The study of British politics has been reinvigorated in recent years as a generation of new scholars seeks to build-upon a distinct disciplinary heritage while also exploring new empirical territory, and finds much support and encouragement from previous generations in forging new grounds in relation to theory and methods. It is in this context that The Oxford Handbook of British Politics has been conceived. The central ambition of the Handbook is not just to illustrate both the breadth and depth of scholarship that is to be found within the field. It also seeks to demonstrate the vibrancy and critical self-reflection that has cultivated a much sharper and engaging, and notably less insular, approach to the terrain it seeks to explore and understand. In this emphasis on critical engagement, disciplinary evolution, and a commitment to shaping rather than re-stating the discipline The Oxford Handbook of British Politics is consciously distinctive. In showcasing the diversity now found in the analysis of British politics, the Handbook is built upon three foundations. The first principle that underpins the volume is a broad understanding of 'the political'. It covers a much broader range of topics, themes and issues than would commonly be found within a book on British politics. This emphasis on an inclusive approach also characterizes the second principle that has shaped this collection--namely, diversity in relation to commissioned authors. The final principle focuses on the distinctiveness of the study of British politics. Each chapter seeks to reflect on what is distinctive--both in terms of the empirical nature of the issue of concern, and the theories and methods that have been deployed to unravel the nature and causes of the debate. The result is a unique volume that: draws-upon the intellectual strengths of the study of British politics; reflects the innate diversity and inclusiveness of the discipline; isolates certain distinctive issues and then reflects on their broader international relevance; and finally looks to the future by pointing towards emerging or overlooked areas of research.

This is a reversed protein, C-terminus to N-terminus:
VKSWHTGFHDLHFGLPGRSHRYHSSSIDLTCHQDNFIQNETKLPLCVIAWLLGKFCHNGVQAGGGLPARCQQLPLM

About the Author
Matthew Flinders is Reader in Parliamentary Government and Governance at the University of Sheffield. He was awarded the Harrison Prize in 2002, the Richard Rose Prize in 2004, and during 2005-2006 he held a Whitehall Fellowship within the Cabinet Office. Andrew Gamble is Professor of Politics and Head of Department at the University of Cambridge. He currently holds a Leverhulme Fellowship (2004-07), researching images of Anglo-America in British politics. Colin Hay is Professor of Political Analysis and co-director of the Political Economy Research Centre at the University of Sheffield. He is the author of a number of books, including Why We Hate Politics, Political Analysis, and The Political Economy of New Labour. He is co-founder and co-editor of the journals Comparative European Politics and British Politics and an editor of New Political Economy. Michael Kenny is Professor of Politics at Sheffield University. He is a member of the editorial boards of the journals New Political Economy and Contemporary Political Theory. His main research interests are in the fields of contemporary political theory, political ideas in modern Britain, and trans-national politics and political thought.